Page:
The abundance of rain this past week brought a growth spurt everywhere. Not only in the garden plants but in the unwanted weeds, much to the joy of the chickens. Every time I spend time in the garden I have an audience. I like to think they are cheering me on, but more likely they are just waiting to see if there is anything good in my hands when I head to the mulch pile. I think their favorite is the bitter lettuce that has gone to seed.




I was also a little intimidated by my less than perfect soil early on, but with the addition of much organic matter, compliments of the chickens and horses, and whatever I could find, I think I see success if not only in the size and color of the plants, but in the soil itself. As I turn over soil where I have pulled up varieties already harvested from the early spring growing, I find an abundance of worms, yes worms! That has to be a good sign. Every size from tiny to fishing size.


I am so looking forward to the harvest this year. This week we enjoyed our first tomatoes and egg plant. 

Beans and squash are around the corner, Yeah! 


Here’s a great read

By Erin McIntyre
Monday, August 1, 2011

Farm City: The Education of an Urban Farmer is the most thought-provoking book I’ve read in a while. Novella Carpenter wrote an immensely honest and cautionary memoir about raising her own food – vegetable AND animal – in the inner city of Oakland, Calif.
Carpenter starts her guerrilla gardening project by squatting on an abandoned lot behind her ramshackle rented apartment. She plants a lush garden and eventually gets permission from the property owner. This project evolves to include beekeeping as well as raising chickens, rabbits, ducks, turkeys and pigs. Apart from my personal views about private property and trespassing, I feel Carpenter accomplished a noble project. Then again, I’m not her neighbor.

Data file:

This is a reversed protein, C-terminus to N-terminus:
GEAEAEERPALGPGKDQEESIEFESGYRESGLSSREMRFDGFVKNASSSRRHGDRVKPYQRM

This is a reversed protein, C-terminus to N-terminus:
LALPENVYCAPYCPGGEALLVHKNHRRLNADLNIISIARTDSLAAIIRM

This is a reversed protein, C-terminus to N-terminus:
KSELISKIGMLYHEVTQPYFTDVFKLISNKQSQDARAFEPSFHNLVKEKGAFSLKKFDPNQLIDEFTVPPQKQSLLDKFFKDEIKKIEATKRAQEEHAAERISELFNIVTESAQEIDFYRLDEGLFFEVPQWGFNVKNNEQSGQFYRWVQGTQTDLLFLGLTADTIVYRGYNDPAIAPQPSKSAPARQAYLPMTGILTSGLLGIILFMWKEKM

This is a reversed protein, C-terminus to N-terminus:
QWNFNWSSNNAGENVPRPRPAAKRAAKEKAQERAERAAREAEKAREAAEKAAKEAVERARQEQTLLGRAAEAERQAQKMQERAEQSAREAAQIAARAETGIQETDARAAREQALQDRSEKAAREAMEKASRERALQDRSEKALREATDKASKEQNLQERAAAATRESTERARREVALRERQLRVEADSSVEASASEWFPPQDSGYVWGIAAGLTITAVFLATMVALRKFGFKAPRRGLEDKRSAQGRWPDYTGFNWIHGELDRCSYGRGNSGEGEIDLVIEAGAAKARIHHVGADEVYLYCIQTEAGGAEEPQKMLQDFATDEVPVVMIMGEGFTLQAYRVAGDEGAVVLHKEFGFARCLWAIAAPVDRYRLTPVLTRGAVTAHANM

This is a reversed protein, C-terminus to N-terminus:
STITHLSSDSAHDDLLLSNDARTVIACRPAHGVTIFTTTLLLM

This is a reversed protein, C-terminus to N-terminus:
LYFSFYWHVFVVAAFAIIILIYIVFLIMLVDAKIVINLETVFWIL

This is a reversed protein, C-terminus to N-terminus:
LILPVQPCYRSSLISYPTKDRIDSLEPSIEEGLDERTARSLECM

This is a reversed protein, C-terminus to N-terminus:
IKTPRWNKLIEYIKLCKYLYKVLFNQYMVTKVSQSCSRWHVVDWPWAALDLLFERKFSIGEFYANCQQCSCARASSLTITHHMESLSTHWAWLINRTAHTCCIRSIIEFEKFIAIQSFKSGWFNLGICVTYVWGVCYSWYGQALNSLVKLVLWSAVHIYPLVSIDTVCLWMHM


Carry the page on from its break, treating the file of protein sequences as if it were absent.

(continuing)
Some parts of the book are blatantly honest. Other parts are pretty gruesome, such as the butchering of the animals she raises and the manner in which she procures food for said animals. When Carpenter starts raising two pigs, she quickly realizes that she needs a source of protein to properly nourish the animals. She finds free food in the Chinatown fish market dumpsters – Hefty bags full of fish guts, scales, and other undesirables. One of the most amusing parts of the book is during this scene, when a homeless man actually tries to give Carpenter and her boyfriend Bill money because he figures they’re worse off than he is if they’re raiding the fish offal for food.
At another part in the book, Carpenter takes on a personal challenge to eat only food she can grow herself, the 100-yard fast. This results in weeks of eating a lot of shredded pumpkin and she even resorts to grinding up cobs of corn that were previously adorning her mantelpiece.
Carpenter eventually purchased the property, but recently had the project shut down for growing food and raising livestock in a commercially-zoned lot. Her last blog post here says she’s waiting for a conditional-use permit (which costs $2,500!) to keep her Ghost Town Farm going, and she’s taking the summer off.
Yes, she’s extreme. And very honest. And that’s probably why she has “haters” (as she calls them on her blog) ranging from the animal activists to the city of Oakland employees. But she definitely deserves credit for all this hard work, and for the message she promotes.
The truth is we would all appreciate our food more if we were personally connected to raising that food and had to think about it. Steaks do not just appear in neatly-wrapped Styrofoam containers at the grocery store.
If you can grow a garden and raise animals in the Oakland ghetto, you can do it anywhere. And, we should all make an effort to know where our food comes from, even if we’re not willing or capable of raising our own livestock and butchering it. Ignorance does not excuse you from this responsibility, and reading this book definitely makes you think of what your food is really worth and its origins.